Seble thanked those who sponsored university students, partners, and concluded her opening remarks expressing her feelings of being privileged to lead such a dynamic Association and was grateful that everyone participated in the forum AWiB organized to be bitten by “the AWiB bug” – as the past presidents, Billene and Nahu, said.

“Let’s infect our nation with thinkers, doers and change agents. Here is to Reengineering Our Thinking so we may Reengineer Our World!”

Subsequent to Seble’s speech, AWiB video was shown to provide AWiB’s essence to the audience.

National Perspective of Reengineering Our Thinking, Reengineering Our World – Kebour Ghenna

After a warm welcome to the key note speaker, Ato Kebour Ghenna, took the podium to make a remark on the theme of the day –  Reengineering Our Thinking Reengineering Our World from a National Perspective.

Ato Kebour, with a very graceful presence and attention catching look opened his speech saying “Vision is an important element to reengineer our mind and thinking.” He stated that we need reengineering in three key areas: cities, the environment and schools – our education system, which are imperative if we would like to attain significant changes.

He reminded the audience that the schools our kids go to are not child-friendly and stressed that the children are having a hard time in their school environment and with a critical tone asked the audience “You want a proof? Then just visit their rest rooms!” He added that teachers are being under paid and the classrooms are in bad shape.

Ato Kebour also spoke of the need to reengineering our thinking about the environment. What does reengineering our environment mean? What do we change? How do we do it? What are the most important things or values that we need to transform our world?  Once the natural resources are depleted, the battle is lost – there is no way of recapturing them.  But we can stop further depletion and redeem our environment. ?

“The double digit growth Ethiopia registered has not happened by accident. It is the result of hard work and dedication by many actors.  However, sustaining the current trajectory of growth is doubtful without the active involvement of the private sector. We also need to ask who are the opinion makers that shape the course of our country’s future?”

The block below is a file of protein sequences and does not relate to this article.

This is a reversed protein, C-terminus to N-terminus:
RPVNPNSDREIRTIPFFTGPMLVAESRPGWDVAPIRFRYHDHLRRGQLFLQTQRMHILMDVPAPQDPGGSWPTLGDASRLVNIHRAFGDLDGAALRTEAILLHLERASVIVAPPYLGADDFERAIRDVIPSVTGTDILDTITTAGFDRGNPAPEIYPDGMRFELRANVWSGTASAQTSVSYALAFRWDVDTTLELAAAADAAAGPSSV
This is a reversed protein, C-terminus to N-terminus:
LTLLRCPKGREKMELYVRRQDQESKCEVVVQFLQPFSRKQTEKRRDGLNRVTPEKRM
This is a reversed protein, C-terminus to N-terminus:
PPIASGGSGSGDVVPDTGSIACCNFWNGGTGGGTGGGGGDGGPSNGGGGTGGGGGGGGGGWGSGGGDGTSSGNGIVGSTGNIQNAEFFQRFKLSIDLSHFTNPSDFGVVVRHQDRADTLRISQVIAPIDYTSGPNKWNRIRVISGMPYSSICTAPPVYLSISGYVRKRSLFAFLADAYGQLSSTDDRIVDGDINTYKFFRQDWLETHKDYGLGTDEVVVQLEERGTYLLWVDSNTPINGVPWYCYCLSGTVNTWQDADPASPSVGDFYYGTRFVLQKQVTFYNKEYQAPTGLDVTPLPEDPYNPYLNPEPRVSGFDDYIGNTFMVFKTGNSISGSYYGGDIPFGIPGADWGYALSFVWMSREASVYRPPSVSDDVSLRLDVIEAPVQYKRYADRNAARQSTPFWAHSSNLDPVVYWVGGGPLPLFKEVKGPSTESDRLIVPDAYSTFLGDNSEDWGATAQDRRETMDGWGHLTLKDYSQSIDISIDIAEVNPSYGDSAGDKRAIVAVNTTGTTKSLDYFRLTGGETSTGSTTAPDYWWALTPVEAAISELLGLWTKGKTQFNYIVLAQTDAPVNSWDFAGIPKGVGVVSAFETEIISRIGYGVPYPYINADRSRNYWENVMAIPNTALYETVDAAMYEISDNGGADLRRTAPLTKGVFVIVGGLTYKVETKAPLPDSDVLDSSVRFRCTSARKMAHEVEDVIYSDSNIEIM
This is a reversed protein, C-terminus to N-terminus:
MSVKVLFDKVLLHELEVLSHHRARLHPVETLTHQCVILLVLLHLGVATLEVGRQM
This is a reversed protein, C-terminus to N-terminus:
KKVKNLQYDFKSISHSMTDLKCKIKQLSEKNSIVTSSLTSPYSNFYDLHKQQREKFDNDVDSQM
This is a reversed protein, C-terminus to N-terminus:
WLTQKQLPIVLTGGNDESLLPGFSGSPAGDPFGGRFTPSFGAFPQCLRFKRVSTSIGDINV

“We need to envision a better nation. We need freedom to envision a better country; freedom of speech should include challenging the government to open up.  Earlier, I had said we needed vision but I stand corrected, we need FREEDOM in order to change our society.”  He alluded to the fact that the need to a complete change of system and the existence of a feeling that everyone matters and every one’s voice must be heard, making everyone feel that they can contribute is not at all an unfair expectation.

Noting on the currently existing parliamentary system of Ethiopia that is composed of people of similar political interests, he rather took the audience through imagination to a much needed composition of a parliament that took the form of the conference room, which is composed of people from different walks of life and backgrounds with different professions and interests. “That way,” Kebour said, “we would have a more balanced representation. We do not need a parliament full of timid politicians just from one party.  Instead of government by people, we have government by few people and this must change. We want more democracy not less. We should push for more freedom of expression, not less. This is the only way to get ahead.”